Frontline World

Sri Lanka - Living With Terror


Synopsis of "Living with Terror"

34 days in Sri Lanka

Interview and Analysis

Profile of Rajan Hoole


Excerpt from the Novel

Sri Lanka News and Information



Sri Lanka Truce Complications; Deadline Lapses
Leaders cannot agree over dispute about bus services in war zone. Missed deadline tests peace process. (Reuters, May 8, 2002)

Rift Over Sri Lanka Peace Moves
The Sri Lankan president calls for her party to have a greater role in the peace process alongside the prime minister. (BBC News, May 3, 2002)

Sri Lanka, Rebels Trade Charges Over Sea Clash
Two Tamil Tiger boats explode in the sea. Remains provide unclear evidence as to whether the fishing boats were destroyed by the military or blew themselves up smuggling weapons. (Reuters, May 2, 2002)

Tiger Flight Tests Sri Lanka Truce
The plane of the Tamil Tiger's chief negotiator diverts from its flight plan for unknown reasons and is almost shot down by the Sri Lankan army. The incident tests the shaky nerves of both sides. (BBC News, April 29, 2002)

Sri Lanka Peace Process Protest
Opposition parties stage rallies condemning the peace process and concessions to Tamil Tiger rebels. (BBC News, April 23, 2002)

Sri Lanka Prepared to Lift Tiger Ban
The Sri Lankan government says it is prepared to lift the four-year ban on the Tamil Tigers. The Tiger leader hints he may settle for autonomy within Sri Lanka rather than insisting on a separate state. (BBC News, April 11, 2002)

Thailand to Host Peace Talks
Thailand has been confirmed as the venue for peace talks to take place in the first week of May between the Tamil Tigers and the Sri Lankan government. (, March 29, 2002)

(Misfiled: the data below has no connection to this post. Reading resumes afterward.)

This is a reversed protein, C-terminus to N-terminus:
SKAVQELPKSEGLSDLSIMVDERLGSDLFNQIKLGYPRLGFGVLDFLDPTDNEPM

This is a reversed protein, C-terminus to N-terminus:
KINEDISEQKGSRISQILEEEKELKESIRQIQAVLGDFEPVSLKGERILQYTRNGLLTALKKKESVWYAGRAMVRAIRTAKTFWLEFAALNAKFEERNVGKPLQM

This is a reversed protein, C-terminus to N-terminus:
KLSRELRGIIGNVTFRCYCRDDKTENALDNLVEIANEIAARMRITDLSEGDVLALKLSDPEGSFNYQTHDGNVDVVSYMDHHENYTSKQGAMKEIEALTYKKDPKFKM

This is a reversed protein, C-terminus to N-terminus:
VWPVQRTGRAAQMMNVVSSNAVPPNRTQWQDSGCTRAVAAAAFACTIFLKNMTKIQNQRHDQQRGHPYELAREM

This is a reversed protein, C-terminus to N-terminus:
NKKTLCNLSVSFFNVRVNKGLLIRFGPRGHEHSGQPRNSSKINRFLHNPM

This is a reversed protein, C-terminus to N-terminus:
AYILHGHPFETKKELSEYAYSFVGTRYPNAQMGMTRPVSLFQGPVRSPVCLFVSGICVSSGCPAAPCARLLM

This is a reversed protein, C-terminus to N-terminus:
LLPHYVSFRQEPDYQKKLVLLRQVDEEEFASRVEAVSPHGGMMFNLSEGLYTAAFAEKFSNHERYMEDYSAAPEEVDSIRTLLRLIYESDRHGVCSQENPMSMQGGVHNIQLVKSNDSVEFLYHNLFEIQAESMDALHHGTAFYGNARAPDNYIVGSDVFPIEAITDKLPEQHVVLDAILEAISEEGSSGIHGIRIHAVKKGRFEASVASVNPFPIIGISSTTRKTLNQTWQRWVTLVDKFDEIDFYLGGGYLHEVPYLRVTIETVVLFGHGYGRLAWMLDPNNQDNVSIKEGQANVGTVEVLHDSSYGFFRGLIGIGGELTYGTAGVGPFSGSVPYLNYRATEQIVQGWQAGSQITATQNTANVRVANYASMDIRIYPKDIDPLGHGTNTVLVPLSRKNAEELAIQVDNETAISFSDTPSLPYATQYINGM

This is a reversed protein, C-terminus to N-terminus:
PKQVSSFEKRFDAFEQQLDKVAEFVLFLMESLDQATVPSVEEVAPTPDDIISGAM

Sri Lanka Peace Talks in May
Unprecedented peace talks between the Liberation Tigers of Tamil Eelam (LTTE) and the government of Sri Lanka are scheduled to take place. Will this mean peace for a country that has seen civil war for nearly 20 years? (BBC News, March 27, 2002)

Sri Lankan Prime Minister to Keep Troops on Alert
Prime Minister Ranil Wickramasinghe will keep Sri Lankan troops on alert, even though a cease-fire has been declared between Tamil separatist forces and the Sri Lankan government. (BBC News, March 4, 2002)

Announcement of Cease-Fire Between Tamil Tigers and Sri Lankan Government
The cease-fire will begin the day after both sides sign an agreement created by Norwegian officials. The accord has been signed despite the opposition of Sri Lankan President Chandrika Kumaratunga. (, February 23, 2002)

Text of Cease-Fire Agreement
Read the full text of the cease-fire agreement signed by the government of Sri Lanka and the Liberation Tigers of Tamil Eelam. (Guardian Unlimited, February 22, 2002)

A Vote for Peace?
What change will peace dialogues with the Tamil separatists make in the Sri Lankan political status quo? (The Economist, December 6, 2001)

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What Is Terrorism?
Written in the wake of the September 11 attacks, this article considers Sri Lanka's suicide bombings within the larger context of global terrorism. (BBC News, September 20, 2001

Analysts Rethink Image of Suicide Bombers